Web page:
Interpreting Our Democratic Constitution
By Stephen Breyer
(Vintage, Paperback, 9780307274946, 176pp.)
Publication Date: October 10, 2006
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A brilliant new approach to the Constitution and courts of the United States by Supreme Court Justice Stephen Breyer.For Justice Breyer, the Constitution’s primary role is to preserve and encourage what he calls “active liberty”: citizen participation in shaping government and its laws. As this book argues, promoting active liberty requires judicial modesty and deference to Congress; it also means recognizing the changing needs and demands of the populace. Indeed, the Constitution’s lasting brilliance is that its principles may be adapted to cope with unanticipated situations, and Breyer makes a powerful case against treating it as a static guide intended for a world that is dead and gone. Using contemporary examples from federalism to privacy to affirmative action, this is a vital contribution to the ongoing debate over the role and power of our courts.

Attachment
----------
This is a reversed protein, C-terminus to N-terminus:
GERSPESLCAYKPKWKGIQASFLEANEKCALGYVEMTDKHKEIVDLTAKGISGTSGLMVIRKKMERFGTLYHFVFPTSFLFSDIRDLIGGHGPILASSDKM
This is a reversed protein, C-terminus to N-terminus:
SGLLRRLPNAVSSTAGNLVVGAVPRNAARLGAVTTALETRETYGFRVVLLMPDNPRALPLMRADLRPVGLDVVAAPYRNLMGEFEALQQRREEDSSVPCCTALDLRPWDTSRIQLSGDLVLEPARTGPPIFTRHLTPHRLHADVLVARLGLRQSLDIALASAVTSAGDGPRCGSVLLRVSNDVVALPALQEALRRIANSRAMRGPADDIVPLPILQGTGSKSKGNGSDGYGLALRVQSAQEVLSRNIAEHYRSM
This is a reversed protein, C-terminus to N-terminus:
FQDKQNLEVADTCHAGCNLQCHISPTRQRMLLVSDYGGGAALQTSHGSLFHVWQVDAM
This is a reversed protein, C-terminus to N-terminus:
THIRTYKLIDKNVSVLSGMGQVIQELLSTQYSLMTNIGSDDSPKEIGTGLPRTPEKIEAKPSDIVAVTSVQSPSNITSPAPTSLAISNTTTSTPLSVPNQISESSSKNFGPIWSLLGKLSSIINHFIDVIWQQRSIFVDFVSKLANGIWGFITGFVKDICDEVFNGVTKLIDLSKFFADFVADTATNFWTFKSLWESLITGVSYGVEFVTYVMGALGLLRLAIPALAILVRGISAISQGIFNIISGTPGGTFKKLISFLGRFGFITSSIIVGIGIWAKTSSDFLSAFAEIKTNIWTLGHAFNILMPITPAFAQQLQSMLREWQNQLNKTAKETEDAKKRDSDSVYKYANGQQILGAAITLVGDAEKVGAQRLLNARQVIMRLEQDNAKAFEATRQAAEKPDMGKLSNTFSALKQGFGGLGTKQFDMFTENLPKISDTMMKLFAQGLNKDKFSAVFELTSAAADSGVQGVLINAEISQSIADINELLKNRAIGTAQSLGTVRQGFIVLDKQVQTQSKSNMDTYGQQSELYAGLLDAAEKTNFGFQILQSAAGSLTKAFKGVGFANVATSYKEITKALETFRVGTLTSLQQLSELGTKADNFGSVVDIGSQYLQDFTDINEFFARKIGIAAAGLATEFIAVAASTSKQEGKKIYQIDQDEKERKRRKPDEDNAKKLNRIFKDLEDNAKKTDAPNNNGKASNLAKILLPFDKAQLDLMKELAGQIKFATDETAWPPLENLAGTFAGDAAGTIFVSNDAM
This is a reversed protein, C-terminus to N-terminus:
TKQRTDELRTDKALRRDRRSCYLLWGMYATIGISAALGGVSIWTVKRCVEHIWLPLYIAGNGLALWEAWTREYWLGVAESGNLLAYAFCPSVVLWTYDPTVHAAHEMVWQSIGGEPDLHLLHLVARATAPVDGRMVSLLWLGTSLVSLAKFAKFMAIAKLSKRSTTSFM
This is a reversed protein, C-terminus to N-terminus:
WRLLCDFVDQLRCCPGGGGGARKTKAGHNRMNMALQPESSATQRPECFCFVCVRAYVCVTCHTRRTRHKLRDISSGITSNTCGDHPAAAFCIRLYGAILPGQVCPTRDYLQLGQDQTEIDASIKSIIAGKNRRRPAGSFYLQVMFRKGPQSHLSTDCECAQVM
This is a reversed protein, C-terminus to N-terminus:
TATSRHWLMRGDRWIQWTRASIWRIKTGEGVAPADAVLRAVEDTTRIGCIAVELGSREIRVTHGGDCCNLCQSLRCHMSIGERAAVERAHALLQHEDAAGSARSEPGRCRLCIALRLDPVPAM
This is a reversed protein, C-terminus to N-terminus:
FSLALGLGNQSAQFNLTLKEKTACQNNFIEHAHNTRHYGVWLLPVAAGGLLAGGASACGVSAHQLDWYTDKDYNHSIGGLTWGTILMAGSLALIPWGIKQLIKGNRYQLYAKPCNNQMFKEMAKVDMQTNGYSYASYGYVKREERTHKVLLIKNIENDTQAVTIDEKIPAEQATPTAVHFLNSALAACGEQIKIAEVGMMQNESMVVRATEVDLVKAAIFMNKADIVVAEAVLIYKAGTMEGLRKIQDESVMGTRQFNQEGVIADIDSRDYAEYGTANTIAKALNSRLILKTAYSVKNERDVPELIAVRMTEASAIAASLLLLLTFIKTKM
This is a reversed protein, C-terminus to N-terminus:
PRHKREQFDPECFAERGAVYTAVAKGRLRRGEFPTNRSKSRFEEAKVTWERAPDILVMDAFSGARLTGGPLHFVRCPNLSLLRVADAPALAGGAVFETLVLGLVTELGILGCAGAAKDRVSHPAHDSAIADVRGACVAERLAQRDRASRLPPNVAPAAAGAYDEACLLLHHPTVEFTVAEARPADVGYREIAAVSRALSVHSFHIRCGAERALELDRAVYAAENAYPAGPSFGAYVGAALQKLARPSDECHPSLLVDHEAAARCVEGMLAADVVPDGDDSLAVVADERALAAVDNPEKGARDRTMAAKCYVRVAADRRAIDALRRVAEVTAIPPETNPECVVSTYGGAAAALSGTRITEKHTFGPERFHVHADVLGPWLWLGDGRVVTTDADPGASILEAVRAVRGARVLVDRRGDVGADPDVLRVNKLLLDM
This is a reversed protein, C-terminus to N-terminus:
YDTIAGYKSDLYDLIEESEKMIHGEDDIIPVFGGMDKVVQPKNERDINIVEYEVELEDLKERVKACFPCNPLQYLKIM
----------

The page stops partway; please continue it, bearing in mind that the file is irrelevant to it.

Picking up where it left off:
Stephen Breyer is a Justice of the Supreme Court of the United States. He is a resident of Cambridge, Massachusetts, and Washington, D.C.
“A brisk, lucid and energetic book, written with conviction and offering a central argument that is at once provocative and appealing. . . . Deserves a place of honor in national debates, now and in the future, about the role of the Supreme Court in American life.” –The New Republic
“An important contribution. Active Liberty serves to clarify the stakes in contemporary disputes over the courts, rightly emphasizing areas of common ground alongside those of controversy.”–The Washington Post Book World
“Provocative and well-argued.. . . . What we need more of, Active Liberty insists, is not activist judges but activist citizens.” –The New York Times
“Active Liberty will likely influence not only public debate but also how lawyers craft their cases.” –The Wall Street Journal